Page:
Overloaded by the immense weight of snow which fell upon it, and beaten by a heavy wind, the entire building fell with an enormous crash three hours after we had left it, splitting the huge timbers into shivers, and rendering very much of the material utterly useless for any future building.

Now mark this—had the snow begun three hours earlier, the building must have fallen upon us, and how few of us would have escaped we cannot guess. But mark another thing. All day long it thawed so fast, that the snow as it fell seemed to leave a mass, not of white snow, but of snow and water together. This ran through the roof upon us, to our considerable annoyance, and I was almost ready to complain that we had hard dealing from God's providence. But if it had been a frost instead of a thaw, you can easily perceive that the place must have fallen several hours beforehand, and then your minister, and the greater part of his congregation, would probably have been in the other world.

Some there may be who deny providence altogether. I cannot conceive that there were any partakers of the scene who could have done so. This I know, if I had been an unbeliever to this day in the doctrine of the supervision and wise care of God, I must have been a believer in it at this hour. Oh, magnify the Lord with me, and let us exalt his name together; he hath been very gracious unto us, and remembered us for good.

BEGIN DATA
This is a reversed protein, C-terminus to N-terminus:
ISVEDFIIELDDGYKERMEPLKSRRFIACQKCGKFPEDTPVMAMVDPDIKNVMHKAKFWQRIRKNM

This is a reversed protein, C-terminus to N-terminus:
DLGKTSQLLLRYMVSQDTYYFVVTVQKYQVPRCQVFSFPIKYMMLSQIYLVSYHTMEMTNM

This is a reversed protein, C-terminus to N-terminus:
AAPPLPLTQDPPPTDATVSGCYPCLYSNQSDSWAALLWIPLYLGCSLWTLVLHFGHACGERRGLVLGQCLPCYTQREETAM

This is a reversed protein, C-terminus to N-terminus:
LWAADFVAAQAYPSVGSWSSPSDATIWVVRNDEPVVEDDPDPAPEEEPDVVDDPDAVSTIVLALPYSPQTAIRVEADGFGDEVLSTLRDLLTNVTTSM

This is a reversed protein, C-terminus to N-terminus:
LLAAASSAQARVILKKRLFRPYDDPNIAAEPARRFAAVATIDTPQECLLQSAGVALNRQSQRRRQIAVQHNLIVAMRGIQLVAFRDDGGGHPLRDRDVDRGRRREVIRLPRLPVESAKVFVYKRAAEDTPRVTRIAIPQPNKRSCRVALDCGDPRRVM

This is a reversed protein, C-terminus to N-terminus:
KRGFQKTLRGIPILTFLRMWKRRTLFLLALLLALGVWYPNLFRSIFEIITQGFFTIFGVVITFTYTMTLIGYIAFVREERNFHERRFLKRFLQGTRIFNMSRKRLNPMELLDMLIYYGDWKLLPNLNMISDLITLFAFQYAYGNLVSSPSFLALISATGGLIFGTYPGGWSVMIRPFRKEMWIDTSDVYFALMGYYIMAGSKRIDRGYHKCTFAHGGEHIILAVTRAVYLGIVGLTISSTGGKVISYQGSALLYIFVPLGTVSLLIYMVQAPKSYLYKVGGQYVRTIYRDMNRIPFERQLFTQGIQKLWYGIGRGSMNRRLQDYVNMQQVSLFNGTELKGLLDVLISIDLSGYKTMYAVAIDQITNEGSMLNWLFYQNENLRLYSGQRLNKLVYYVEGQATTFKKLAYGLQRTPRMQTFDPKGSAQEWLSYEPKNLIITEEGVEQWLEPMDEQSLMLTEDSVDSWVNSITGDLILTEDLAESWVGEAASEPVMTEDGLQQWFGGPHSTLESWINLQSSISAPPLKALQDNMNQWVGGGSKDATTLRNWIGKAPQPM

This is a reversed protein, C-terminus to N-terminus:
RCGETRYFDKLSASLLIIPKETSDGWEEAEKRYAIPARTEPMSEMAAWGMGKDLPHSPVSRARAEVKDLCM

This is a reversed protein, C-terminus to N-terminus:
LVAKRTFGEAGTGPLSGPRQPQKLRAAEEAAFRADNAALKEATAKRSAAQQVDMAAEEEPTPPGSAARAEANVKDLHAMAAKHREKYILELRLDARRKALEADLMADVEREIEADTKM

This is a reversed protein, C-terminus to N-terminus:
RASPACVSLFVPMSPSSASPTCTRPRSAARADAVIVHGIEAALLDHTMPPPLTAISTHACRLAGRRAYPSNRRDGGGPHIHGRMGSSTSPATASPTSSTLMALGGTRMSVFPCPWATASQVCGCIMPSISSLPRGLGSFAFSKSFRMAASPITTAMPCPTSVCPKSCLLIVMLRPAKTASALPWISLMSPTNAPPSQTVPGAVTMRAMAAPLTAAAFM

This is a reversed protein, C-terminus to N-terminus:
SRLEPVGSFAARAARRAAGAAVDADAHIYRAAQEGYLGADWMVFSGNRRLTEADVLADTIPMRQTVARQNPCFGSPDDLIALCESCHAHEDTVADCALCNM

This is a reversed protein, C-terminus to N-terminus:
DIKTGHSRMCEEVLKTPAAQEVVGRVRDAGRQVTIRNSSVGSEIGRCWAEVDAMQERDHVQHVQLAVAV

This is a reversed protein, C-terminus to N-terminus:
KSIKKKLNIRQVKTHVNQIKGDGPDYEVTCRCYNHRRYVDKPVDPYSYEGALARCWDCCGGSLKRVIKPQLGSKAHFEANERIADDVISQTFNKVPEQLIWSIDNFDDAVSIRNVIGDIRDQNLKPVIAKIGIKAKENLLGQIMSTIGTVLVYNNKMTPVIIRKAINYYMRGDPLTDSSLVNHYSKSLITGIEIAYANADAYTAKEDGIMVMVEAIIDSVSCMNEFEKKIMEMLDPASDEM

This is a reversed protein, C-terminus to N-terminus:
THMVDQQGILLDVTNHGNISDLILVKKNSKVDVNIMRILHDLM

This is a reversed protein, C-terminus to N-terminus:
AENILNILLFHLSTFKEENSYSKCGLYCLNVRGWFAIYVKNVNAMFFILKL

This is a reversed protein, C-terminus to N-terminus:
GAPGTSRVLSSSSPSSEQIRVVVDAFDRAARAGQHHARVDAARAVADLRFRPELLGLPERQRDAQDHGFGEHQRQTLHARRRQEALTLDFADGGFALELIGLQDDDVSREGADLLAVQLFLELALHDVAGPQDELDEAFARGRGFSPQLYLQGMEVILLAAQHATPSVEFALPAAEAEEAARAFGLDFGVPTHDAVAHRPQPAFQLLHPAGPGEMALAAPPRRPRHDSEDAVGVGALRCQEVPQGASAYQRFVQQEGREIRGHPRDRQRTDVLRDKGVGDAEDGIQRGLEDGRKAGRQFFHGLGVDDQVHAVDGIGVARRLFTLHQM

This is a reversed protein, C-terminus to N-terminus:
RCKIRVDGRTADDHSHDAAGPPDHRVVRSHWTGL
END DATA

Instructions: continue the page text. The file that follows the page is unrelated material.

C. H. Spurgeon


Jeremy Weaver said...

God moves in a mysterious way
His wonders to perform;
He plants His footsteps in the sea
And rides upon the storm.

Deep in unfathomable mines
Of never failing skill
He treasures up His bright designs
And works His sovereign will.

Ye fearful saints, fresh courage take;
The clouds ye so much dread
Are big with mercy and shall break
In blessings on your head.

Judge not the Lord by feeble sense,
But trust Him for His grace;
Behind a frowning providence
He hides a smiling face.

His purposes will ripen fast,
Unfolding every hour;
The bud may have a bitter taste,
But sweet will be the flower.

Blind unbelief is sure to err
And scan His work in vain;
God is His own interpreter,
And He will make it plain.

William Cowper

Bhedr said...

Things like this do have a tendency to make one tremble when he marvels at how it could be that he was spared from horrible calamity. What an account. Do any of you ever get sick to your stomache at times in the wonder that God opened your eyes while the rest of the world is pouring into hell? It ought to drive us to our knees in prayer. Amazing.

Bhedr said...

And our shoeleather to pavement in preaching the gospel.

Carla Rolfe said...

You know, maybe it's just me but when I hear someone else tell (or write) of an episode of God's gracious providence like this, I can't help but consider how many times He's done this in my own life - in small and in some VERY large ways, at times.

Wouldn't it be good to have something like a "testimony week" on Christian blogs, where everyone posts an account of God's mercy in their lives (or someone they know first hand) in a way like Spurgeon did here?

I know it would bless me a great deal to read something like that.

Just thinking outloud. I love to read such things, so thank you for posting this.

Jason Alligood said...

This is so encouraging in a climate of Open and Emergent Theology. How much the Church has forgotten!